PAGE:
The Digital Atlas of Ancient Life App takes the content from the web versions of the Digital Atlases of Ancient Life fossil field guides and translates it to those handheld devices humans seem to be increasingly tethered to: our smart phones.
The creators of the Digital Atlas of Ancient Life recognized that the general public and educators might sometimes want to identify fossils in the field, where they likely don't have wi-fi or cell service. The Digital Atlas of Ancient Life App was developed to address this problem.
The App provides a version of the content available online, but abridged and adapted for what computer folks refer to as the ‘handheld device environment.’ On the App, images of species are available just as with the online version, split up by taxonomic category starting at the level of phylum. Options are available to browse groups of species as well; the maps that are available on the App are somewhat more detailed than those in the online version.
Screenshots from the Neogene portion of the Digital Atlas App.
Further, the App provides content for major groups of invertebrate fossils from four major time periods and geographic regions in the United States: the Ordovician of the Cincinnatian region, the Pennsylvanian of the Mid-Continent, and the Neogene of the southeast, as well as invertebrate and vertebrate groups for the Cretaceous of the American Midwest and High Plains, just as the website provides.
The App is free and available for both iPhone and Android.
The development of the Digital Atlas App was supported by National Science Foundation grants through the Emerging Frontiers and Advancing the Digitization of Biological Collections programs that created the PALEONICHES – Thematic Collections Network (TCN) and the Cretaceous World TCN, respectively. It was programmed by Rod and Zach Spears of Lawrence, KS.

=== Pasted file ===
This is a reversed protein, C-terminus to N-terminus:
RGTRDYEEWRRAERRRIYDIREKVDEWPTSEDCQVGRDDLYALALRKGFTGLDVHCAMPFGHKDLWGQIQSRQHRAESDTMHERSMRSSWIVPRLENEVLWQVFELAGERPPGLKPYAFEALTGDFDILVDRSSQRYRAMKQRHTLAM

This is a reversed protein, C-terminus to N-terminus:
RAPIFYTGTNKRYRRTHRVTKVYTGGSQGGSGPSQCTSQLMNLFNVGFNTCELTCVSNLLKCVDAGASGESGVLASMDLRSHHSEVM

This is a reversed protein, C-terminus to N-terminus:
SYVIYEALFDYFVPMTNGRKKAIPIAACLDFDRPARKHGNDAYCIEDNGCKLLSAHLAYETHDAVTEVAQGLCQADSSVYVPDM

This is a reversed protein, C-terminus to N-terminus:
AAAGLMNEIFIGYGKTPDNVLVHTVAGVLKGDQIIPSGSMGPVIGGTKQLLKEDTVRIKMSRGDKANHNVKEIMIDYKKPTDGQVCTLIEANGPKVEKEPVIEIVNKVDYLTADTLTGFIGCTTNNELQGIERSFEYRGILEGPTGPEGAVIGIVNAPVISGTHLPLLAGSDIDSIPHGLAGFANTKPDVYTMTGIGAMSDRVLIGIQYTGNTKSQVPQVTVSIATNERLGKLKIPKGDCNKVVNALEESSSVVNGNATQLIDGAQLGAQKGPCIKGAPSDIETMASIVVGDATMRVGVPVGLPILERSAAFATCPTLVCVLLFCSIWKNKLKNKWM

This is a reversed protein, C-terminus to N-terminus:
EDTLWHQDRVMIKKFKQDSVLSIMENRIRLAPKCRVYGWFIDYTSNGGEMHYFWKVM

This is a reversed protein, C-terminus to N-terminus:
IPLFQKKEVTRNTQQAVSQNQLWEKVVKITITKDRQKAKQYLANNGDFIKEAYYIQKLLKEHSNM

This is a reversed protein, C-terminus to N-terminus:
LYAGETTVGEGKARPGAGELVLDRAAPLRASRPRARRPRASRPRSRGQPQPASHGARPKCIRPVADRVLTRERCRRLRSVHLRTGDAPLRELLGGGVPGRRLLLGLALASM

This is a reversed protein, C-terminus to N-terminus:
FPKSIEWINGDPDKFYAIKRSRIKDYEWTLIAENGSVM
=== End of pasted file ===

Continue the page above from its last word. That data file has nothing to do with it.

Images of species and information about their distribution comes from collections at the American Museum of Natural History, the Cincinnati Museum Center, the Fort Hays State University, the Miami (Ohio) University, the Ohio Univesity, the Paleontological Research Institution, the South Dakota School of Mines & Technology, the University of Colorado, the University of Florida, the University of Kansas, the University of New Mexico, the University of Texas, and Yale University.
For media interviews and stories about the Digital Atlas App check out:
“KU professor helps develop app that identifies fossils”, write up and interview on fossil app, Lawrence-Journal World, Lawrence, KS, March 2, 2020.
“There are millions of fossils in Kansas. Here’s how you can find one”, article and radio interview on fossil app for KMUW 89.1, Wichita, KS NPR station, March 2, 2020.
“Dig It”, interview about work on Digital Atlas of Ancient Life “App” featured, KCUR 89.3 Kansas City, MO, on Central Standard, NPR radio show, premiered November 19, 2015.
“App for Finding Fossils”, interview and work on Digital Atlas of Ancient Life “App” featured, 6News Lawrence, local television show, premiered October 19, 2015.
“Free App Empowers Public to Locate, Recognize Ancient Fossils”, work on Digital Atlas of Ancient Life “App” mentioned, phys.org, column covering physics, astronomy, and biology topics of broad public interest, premiered October 15, 2015, and also at Mental Floss.